Rob Zombie’s ‘Halloween II’ butchers the franchise

Posted Sept. 03, 2009, at 6:28 p.m.
Last modified Jan. 30, 2011, at 11:57 a.m.

HALLOWEEN II, written and directed by Rob Zombie, 105 minutes, rated R.

Dear Rob Zombie:

First off, may I call you by your first name? Rob? Robert? Or would Mr. Zombie do? I’m assuming Robbie is out, though given the inherent alliteration Robbie Zombie presents, you might consider adopting it for future use. You know, for marketing purposes. That sort of thing.

Anyway, it doesn’t really matter, as it’s unlikely that we’ll be friends after this.

I recently saw your latest effort behind the lens, “Halloween II,” a remake of Rick Rosenthal’s 1981 horror movie with Jamie Lee Curtis as Laurie Strode, and feel well enough now to pass along a few thoughts on its risible execution as well as a few regrets for all of that unfortunate explaining you now must be saddled with.

That last part has to be a drag. I mean, how do you explain away unparalleled incompetence on every level? Sure, you can just nod and smile politely while you grind your teeth into bloody posts. Or, if you’re of another mind (and I have to believe you are), perhaps you could use a helpful hand gesture if you’re not in the mood to practice good manners (and I have to believe you aren’t).

Still, no matter how you handle it, trying to get people to understand that you’ve made the year’s worst film has to be trying. And for that reason alone, I feel sorry for you. Sort of. OK, not at all.

About your movie. It’s just a bloody windbag of exploding cows, butchered bodies, nasty necrophiliacs, bloodletting gone berserk and madness running rampant, isn’t it? As John Carpenter proved in the original “Halloween,” most of this could have been handled with a measure of finesse, sustained suspense, violence that was implied instead of exploited, and a core character — Laurie Strode (now played by the grating Scout Taylor-Compton) — who you come to care about. All of that is lacking here just as it was in Rosenthal’s weak sequel. As a result, your movie is a crude, scattered, disjointed mess. It’s a pandemonium of the pathetic.

Let’s talk about Laurie for a minute. In Carpenter’s hands, she was the good girl with the clean mouth and the bad hair who loved children and carved them cute little pumpkins before Michael Myers wreaked havoc on her life and turned her into a screaming banshee. In Rosenthal’s hands, she essentially only reprised the role to be on the run from Michael while providing her share of shrieks. In your hands — literally, since you dictated the script (to an illiterate?) — Laurie now sounds as if she’s graduated magna cum laude from the four-letter school of hard knocks.

What a mouth on that one! Your Laurie is about as likable as a fist in the face — her presence in a room could turn pale walls into shades of black — and so the key element missing from your movie is someone to root for. I could have cared less about your Laurie. In fact, I kind of hated her.

Same goes for the story. Just so we’re on the same page, remaking a horror movie doesn’t have to be a horror show. All one has to do is look to Zack Snyder’s “Dawn of the Dead,” John Carpenter’s “The Thing,” Werner Herzog’s “Nosferatu” and Philip Kaufman’s “Invasion of the Body Snatchers” to see that it can be pulled off with panache. In your movie, you’ve essentially run a knife through the franchise’s gut. And then you do it again and again. Rinse and repeat. Hammer away and hammer hard.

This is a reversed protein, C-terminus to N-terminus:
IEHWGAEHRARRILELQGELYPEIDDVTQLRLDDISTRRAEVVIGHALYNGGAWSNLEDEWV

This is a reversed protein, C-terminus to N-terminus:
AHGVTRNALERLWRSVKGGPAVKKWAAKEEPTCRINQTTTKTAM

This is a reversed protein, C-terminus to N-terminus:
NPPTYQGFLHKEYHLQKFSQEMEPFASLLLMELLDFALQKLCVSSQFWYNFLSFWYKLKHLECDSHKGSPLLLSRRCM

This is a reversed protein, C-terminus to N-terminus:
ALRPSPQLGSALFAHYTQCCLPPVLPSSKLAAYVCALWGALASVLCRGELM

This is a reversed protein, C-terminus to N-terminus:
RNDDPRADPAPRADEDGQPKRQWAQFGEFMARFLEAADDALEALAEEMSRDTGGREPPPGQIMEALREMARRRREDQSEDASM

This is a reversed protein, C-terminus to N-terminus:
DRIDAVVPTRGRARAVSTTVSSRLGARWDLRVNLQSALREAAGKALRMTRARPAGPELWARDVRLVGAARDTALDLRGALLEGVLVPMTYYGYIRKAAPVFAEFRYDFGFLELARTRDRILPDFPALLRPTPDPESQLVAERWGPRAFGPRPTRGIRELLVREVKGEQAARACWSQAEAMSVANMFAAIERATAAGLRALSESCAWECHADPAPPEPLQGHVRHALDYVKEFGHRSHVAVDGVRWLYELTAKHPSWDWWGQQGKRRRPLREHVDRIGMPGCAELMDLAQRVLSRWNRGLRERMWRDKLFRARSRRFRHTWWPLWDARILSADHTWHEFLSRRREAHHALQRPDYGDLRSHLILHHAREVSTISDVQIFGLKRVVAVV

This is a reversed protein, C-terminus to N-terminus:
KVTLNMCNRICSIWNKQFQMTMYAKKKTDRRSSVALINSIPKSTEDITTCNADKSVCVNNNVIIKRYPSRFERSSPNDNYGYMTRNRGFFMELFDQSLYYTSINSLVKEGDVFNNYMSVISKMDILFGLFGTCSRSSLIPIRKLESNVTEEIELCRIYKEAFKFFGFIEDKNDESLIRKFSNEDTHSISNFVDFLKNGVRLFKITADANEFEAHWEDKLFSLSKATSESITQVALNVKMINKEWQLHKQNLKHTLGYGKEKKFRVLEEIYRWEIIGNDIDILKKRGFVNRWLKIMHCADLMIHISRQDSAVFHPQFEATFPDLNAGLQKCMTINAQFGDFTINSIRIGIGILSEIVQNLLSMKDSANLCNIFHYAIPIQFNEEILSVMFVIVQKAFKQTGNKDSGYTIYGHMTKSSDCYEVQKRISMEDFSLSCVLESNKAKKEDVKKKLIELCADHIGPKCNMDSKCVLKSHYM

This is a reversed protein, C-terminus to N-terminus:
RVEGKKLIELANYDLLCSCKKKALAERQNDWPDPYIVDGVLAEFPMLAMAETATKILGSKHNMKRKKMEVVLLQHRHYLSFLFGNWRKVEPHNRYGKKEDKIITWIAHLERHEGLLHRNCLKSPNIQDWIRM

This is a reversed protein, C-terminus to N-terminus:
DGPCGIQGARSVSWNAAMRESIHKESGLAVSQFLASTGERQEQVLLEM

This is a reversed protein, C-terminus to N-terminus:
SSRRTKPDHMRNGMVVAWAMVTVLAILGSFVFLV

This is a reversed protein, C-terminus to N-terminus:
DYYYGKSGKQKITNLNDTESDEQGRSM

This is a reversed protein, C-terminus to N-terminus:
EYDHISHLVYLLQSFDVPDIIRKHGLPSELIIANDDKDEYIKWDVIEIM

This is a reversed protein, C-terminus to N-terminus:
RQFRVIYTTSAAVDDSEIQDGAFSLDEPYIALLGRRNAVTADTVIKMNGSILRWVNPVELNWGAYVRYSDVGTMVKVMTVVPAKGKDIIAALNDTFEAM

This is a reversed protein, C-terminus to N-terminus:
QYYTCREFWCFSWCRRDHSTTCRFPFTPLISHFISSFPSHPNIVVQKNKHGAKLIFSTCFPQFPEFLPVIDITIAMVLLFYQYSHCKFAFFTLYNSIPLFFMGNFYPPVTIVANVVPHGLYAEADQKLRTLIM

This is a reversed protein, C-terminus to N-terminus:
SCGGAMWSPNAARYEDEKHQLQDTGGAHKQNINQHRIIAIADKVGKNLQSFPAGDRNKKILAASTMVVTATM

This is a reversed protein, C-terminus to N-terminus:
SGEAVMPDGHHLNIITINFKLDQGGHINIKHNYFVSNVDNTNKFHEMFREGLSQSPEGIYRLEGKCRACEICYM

Thing is, beyond the ongoing sense of confusion you generate onscreen, you feel nothing in “Halloween II.” The whole movie is a misreading of what makes a horror film good — attention to the main characters (Malcolm McDowell’s performance as Dr. Loomis is a Razzie in the waiting), and especially attention to designing a landscape that allows suspense to roam and mount. Instead, you overwhelm with a barrage of gore while stuffing in a stupid back story that revisits — through hallucination, no less — why Michael Myers became the serial killer, Michael Myers (Tyler Mane).

With broad nods at Freud (that’s deep), this apparently involves the use of a gleaming white horse and the ghostly vision of Michael’s mother (your real-life wife, Sheri Moon Zombie). Some will remember that Michael’s mom was a pole stripper in your last movie, 2007’s “Halloween,” also a bum remake, but here, she’s aglow with empty eyes, vapid dialogue, a white wicked witch wig, and plenty of mean ideas. I’d say that’s an improvement. Also, it must be noted that the mere fact that you featured this talentless never-was in another movie suggests a healthy marriage and true love. So, let’s toast to that.

What we can pour our drinks over is your movie. Please don’t make another.

All best,

Christopher

Grade: F-

WeekinRewind.com is the site for Bangor Daily News film critic Christopher Smith’s blog, DVD giveaways and movie reviews. Smith’s reviews appear Fridays and weekends in Lifestyle, as well as on bangordailynews.com. He may be reached at Christopher@weekinrewind.com.

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